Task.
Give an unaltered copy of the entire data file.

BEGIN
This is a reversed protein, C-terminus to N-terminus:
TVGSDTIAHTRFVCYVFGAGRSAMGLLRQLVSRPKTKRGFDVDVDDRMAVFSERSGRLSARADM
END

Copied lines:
This is a reversed protein, C-terminus to N-terminus:
TVGSDTIAHTRFVCYVFGAGRSAMGLLRQLVSRPKTKRGFDVDVDDRMAVFSERSGRLSARADM